Politics of archiving: hawkers and pavement dwellers in Calcutta
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In the last decade, several influential scholars have rigorously worked on the impact of neoliberal globalization on the poor in the cities of the South. But they have yet to provide a comprehensive account of how and why some groups in the margins are seen to successfully negotiate with the new modes of governing populations and increase their visibility as a “category,” while some groups fail to do so. This paper seeks to bridge this research gap by comparing a successful and a failed mobilization in Calcutta. In both cases, use of the footpath has been central. The paper shows how the success of the hawkers in claiming the footpath is tied to the marginalization of the claims of the pavement dwellers that has (a) homogenized the representation of the footpath as only used by pedestrians and hawkers and (b) led to the elision of the pavement dwellers as a governmental category. The paper argues that by arrogating to themselves an archival function—which is conventionally associated with the governmental state—sections of population like the hawkers can become successful in their negotiations with the government.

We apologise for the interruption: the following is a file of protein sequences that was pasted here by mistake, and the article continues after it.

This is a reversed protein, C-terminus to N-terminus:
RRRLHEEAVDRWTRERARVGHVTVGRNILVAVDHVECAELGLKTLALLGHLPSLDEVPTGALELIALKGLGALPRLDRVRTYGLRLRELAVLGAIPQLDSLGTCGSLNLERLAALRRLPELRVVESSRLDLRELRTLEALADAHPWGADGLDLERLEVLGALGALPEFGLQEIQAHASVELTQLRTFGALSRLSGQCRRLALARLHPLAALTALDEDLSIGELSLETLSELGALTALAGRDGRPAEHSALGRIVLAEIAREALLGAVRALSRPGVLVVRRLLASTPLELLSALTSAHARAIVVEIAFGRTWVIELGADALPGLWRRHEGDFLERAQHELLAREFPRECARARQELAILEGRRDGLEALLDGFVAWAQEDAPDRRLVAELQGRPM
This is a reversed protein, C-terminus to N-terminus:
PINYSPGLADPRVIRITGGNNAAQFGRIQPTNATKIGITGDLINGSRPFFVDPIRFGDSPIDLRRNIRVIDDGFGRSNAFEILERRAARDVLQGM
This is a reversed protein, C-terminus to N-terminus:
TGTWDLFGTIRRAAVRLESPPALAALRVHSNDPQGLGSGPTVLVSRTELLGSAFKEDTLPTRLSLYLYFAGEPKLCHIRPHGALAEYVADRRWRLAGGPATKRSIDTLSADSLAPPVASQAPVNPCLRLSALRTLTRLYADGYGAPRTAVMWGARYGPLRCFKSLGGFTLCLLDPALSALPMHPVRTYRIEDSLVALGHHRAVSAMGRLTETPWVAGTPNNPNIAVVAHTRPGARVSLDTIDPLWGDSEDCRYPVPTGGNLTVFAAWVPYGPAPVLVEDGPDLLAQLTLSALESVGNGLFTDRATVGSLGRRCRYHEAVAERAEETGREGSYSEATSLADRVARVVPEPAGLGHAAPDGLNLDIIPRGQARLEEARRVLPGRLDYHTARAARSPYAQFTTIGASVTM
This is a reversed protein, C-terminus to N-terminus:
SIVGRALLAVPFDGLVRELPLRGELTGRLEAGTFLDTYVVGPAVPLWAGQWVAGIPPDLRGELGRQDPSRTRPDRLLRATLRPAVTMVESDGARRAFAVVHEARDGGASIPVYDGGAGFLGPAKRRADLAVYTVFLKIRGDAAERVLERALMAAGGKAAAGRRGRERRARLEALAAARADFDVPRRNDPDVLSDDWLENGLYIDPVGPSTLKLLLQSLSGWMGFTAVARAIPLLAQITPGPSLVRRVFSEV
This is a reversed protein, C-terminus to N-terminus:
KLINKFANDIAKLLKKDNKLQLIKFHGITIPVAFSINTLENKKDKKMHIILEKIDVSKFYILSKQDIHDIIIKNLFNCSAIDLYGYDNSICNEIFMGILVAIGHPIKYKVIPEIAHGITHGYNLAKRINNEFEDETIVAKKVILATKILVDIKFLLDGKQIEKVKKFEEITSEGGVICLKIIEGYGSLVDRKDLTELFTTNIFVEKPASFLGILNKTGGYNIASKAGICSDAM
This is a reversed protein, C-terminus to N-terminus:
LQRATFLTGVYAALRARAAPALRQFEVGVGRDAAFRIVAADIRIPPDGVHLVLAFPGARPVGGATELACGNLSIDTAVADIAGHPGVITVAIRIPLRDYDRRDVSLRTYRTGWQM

KeywordsHawkers Pavement dwellers Footpath Democracy Archive Informal economy Governmentaliy
This article is a part of the author’s ongoing PhD Dissertation titled ‘Negotiating Informality: Changing Faces of Footpaths of Kolkata, 1975-2005’. The project is funded by the SYLFF Programme (2006-2009), at Jadavpur University, SYLFF-FMP visiting grant at El Colegio de Mexico (2008), and Fulbright-Nehru Doctoral Fellowship (2009-2010) at University of California, Berkeley. The author is thankful to Samita Sen, Dwaipayan Bhattacharyya, Raka Ray, Ananya Roy, Joyashree Roy, Gautam Bhadra, Sibaji Bandyopadhyay, Partha Chatterjee, Anjan Ghosh, Bodhisattva Kar, Rajarshi Dasgupta, Ritwik Bhattacharya, Shaktiman Ghosh, Sudipta Maitra, Anup Sarkar, Carlos Alba Vega, Ishita Banerjee-Dube, Vinay Gidwani, Solomon Benjamin, Carol Upadhya, Anup Matilal for helping me develop my arguments in several ways. I am especially thankful to the three anonymous reviewers of Dialectical Anthropology and the editorial team for their insightful comments and technical assistance.
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